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Indoor GPS: Why tech companies want to track you inside

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Carlos Barria/Reuters/File

(Read caption) Indoor GPS would allow Apple's iPhone, and other devices, to give users detailed navigation in buildings. Here, a man looks at his iPhone's screen as he walks down a street in downtown Shanghai.

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Every modern phone has a GPS built in, and some sort of navigation service to give you directions on the highway. But as soon as you get out of the car, that service isn't much use -- you might be able to guide yourself to a store that's a block away, but as soon as you step indoors you're out of luck. GPS can't help you find your friends in a mall, or direct you to the correct gate at an airport. 

But that might change soon. This week Apple purchased Silicon Valley start-up WiFiSLAM, an "indoor GPS" company whose technology can pinpoint a device's location indoors. Indoor GPS works by using Wi-Fi signals, as well as data from phone sensors like a compass and accelerometer, to enable much more precise tracking than is possible with regular GPS. The company says that it can peg a user's indoor location to within 2.5 meters, or about 8 feet.

So far, WiFiSLAM has been marketing its technology to app developers who want to be able to make indoor maps, according to Jessica Lessin at The Wall Street Journal. That might also allow for new kinds of retail apps -- picture what it would be like to have your phone give you sale information about whatever kind of produce you're standing in front of at the grocery store.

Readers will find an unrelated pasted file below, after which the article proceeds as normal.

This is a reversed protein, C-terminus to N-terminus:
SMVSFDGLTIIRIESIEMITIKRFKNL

The purchase of WiFiSLAM is almost certainly a way for Apple to step up its mapping game against rival Google. Google Maps has included indoor navigation for a little while already, albeit only for buildings that the company has mapped already -- things like sports arenas and shopping centers. (Google says its database includes 10,000 buildings in 13 countries.) Apple, meanwhile, foundered initially as its own mapping service debuted last year to critical reviews. The company has since worked hard to improve Apple Maps, and WiFiSLAM could be a big step up -- for starters, since the technology relies partially on data from phone sensors, everyone using an iPhone indoors would be helping to create maps of the buildings they're in.

Indoor GPS, of course, raises some privacy concerns -- not least because it would allow Apple, or any other company that employs it, to collect pretty specific data on users' movements and habits. Since companies need to find a way to make money on services like this, it's probably not reasonable to expect a free indoor GPS that also completely respects users' privacy.

For more tech news, follow Jeff on Twitter@jeffwardbailey.


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